Is Frank Morrison's Council Seat in Danger? - KCBD NewsChannel 11 Lubbock


Is Frank Morrison's Council Seat in Danger?

A man living in Councilman Frank Morrison's district filed a petition Monday to have him removed from office. This comes after an incident last week in which Morrison was criticized for proposing a law to a state organization without first consulting the council.

Lubbock Avalanche Journal Editorial Writer, Randy Sanders, accused Councilman Frank Morrison of being arrogant in Sunday's editorial. Sanders suggested Morrison step down from office, and it could be a matter of time when Morrison may have to do just that.

A man by the name of Eduardo Estrada apparently has had enough of his councilman, Frank Morrison. NewsChannel 11 was not able to reach Estrada for comment, but we did get a hold of the affidavit he filed Monday.

In a hand written letter, he said, "To request a recall petition directed at, and intended for, Frank Morrison, City Council District 4." Estrada wants Morrison out of office.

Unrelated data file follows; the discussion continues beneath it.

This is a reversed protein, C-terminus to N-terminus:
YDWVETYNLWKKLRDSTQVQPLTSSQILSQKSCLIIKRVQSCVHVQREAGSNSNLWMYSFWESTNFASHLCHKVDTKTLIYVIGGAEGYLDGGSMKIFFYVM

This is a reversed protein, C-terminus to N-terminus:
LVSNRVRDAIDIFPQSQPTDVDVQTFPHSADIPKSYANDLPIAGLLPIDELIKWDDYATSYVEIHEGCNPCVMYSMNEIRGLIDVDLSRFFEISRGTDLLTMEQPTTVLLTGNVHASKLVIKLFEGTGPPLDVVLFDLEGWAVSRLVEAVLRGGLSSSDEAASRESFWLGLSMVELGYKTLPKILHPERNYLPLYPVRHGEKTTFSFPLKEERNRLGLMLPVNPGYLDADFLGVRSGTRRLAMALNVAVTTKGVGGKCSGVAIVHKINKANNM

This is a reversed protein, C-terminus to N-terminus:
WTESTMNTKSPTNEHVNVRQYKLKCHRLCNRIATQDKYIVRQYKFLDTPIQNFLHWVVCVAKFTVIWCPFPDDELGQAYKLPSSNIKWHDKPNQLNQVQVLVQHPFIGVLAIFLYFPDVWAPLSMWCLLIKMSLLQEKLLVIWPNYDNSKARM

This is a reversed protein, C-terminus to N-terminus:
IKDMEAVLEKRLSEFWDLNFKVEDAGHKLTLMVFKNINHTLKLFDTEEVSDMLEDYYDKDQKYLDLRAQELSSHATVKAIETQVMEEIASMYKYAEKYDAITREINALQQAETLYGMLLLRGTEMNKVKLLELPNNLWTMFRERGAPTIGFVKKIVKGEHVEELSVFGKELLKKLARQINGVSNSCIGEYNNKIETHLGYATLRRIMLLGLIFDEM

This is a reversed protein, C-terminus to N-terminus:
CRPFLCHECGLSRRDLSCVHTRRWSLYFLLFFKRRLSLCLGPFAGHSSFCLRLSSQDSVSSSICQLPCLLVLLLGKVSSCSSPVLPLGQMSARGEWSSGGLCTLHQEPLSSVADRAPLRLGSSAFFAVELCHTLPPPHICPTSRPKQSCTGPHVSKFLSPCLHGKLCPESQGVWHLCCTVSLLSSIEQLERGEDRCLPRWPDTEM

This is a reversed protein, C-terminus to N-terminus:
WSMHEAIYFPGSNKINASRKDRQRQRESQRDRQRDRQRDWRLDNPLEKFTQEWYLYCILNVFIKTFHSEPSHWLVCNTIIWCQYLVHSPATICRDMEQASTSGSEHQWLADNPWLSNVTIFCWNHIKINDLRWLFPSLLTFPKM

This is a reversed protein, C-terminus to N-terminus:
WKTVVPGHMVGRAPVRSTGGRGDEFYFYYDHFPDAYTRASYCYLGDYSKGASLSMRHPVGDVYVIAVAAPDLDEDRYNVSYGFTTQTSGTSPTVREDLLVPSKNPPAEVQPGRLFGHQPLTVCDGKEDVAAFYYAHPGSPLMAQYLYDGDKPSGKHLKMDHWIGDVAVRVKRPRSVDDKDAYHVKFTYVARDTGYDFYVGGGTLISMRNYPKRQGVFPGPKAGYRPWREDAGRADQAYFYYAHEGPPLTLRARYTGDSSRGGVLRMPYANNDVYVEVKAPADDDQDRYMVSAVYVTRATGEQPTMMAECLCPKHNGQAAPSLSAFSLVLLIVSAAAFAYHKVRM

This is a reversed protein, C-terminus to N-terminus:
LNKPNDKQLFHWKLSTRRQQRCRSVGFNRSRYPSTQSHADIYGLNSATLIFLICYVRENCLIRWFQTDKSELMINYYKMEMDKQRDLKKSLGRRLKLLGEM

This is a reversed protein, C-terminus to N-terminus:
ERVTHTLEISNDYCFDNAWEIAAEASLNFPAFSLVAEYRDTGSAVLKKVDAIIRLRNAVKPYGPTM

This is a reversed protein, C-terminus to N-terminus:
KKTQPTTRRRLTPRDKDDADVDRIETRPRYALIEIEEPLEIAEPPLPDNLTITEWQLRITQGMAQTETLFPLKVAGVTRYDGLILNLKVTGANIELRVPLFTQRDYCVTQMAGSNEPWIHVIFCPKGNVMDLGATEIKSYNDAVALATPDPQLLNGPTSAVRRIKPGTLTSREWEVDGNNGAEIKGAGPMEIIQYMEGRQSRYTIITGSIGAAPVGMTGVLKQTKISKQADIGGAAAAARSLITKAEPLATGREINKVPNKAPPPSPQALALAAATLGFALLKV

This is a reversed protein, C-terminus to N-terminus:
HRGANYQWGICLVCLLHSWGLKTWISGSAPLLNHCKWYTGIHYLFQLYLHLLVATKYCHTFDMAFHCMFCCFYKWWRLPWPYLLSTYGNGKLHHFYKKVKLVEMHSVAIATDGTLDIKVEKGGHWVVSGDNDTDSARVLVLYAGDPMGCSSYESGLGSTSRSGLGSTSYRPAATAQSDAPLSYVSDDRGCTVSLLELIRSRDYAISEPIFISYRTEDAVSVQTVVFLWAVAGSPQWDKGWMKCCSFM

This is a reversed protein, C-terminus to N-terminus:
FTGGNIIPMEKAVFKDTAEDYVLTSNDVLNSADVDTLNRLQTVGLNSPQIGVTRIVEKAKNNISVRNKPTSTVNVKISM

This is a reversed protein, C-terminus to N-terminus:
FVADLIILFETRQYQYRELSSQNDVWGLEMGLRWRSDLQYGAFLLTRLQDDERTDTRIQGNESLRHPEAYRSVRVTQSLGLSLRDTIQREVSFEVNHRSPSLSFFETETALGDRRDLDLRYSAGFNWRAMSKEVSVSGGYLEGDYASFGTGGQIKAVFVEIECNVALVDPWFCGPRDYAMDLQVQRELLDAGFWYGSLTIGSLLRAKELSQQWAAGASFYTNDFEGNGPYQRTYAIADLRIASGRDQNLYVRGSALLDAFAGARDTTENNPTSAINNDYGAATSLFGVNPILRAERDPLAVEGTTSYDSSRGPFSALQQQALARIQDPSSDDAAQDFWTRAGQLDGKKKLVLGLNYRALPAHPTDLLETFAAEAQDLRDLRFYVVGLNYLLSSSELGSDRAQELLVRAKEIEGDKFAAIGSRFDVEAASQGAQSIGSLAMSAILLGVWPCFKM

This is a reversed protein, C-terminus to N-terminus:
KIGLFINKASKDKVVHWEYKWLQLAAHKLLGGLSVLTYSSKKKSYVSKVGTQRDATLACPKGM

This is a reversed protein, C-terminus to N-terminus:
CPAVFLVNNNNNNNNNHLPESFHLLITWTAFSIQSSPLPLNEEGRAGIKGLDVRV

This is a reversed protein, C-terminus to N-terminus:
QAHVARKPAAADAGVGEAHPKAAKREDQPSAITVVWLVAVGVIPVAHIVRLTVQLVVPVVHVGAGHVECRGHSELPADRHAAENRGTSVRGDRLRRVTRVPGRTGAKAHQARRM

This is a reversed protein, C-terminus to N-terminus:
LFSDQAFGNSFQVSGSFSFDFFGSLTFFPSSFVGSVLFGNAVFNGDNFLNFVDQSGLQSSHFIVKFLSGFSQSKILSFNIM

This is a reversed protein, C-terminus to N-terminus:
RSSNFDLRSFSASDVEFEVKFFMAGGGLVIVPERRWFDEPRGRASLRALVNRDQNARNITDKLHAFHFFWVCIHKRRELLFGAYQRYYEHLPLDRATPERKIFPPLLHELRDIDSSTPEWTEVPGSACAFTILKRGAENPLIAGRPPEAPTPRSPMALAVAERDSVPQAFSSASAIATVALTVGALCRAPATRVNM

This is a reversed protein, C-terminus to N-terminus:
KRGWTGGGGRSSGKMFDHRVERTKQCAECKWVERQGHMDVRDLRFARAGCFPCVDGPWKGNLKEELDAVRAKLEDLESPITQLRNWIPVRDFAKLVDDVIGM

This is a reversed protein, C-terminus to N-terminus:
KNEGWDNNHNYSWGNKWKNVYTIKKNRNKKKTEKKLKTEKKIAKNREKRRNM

"I think it's unfortunate it has come down to this, but if the people of District 4 want to do something about it, they have a right to start this petition. But I think this is between Frank and District 4, this is not a city council issue," said Mayor Marc McDougal.

About seven months ago, Morrison moved into a house out of his district. This move raised questions if it was in violation of a city charter.

"The charter requires that city council members be a resident of the City of Lubbock, and also the district of which he was elected during the term of this office," said City Attorney Anita Burgess.

According to the Lubbock code, Estrada has 30 days to get signatures on the petition.

"If he can garner enough signatures of the time of the petition, he would then need to bring that forward so we can verify the signatures," said City Secretary Becky Garza.

The Lubbock code requires 30% of the 5,664 registered District 4 voters from the 2000 general election sign the petition, that's 1,700 names. Of those 1,700 names, 170 of them must certify they voted for Morrison in 2000.

Now that the process has been initiated, it will be up to Estrada to get enough verified signatures to move the process along. Once the city secretary's office verifies the signatures, then the council will call a special election, and the people in District 4 will have to vote for someone to replace Morrison.

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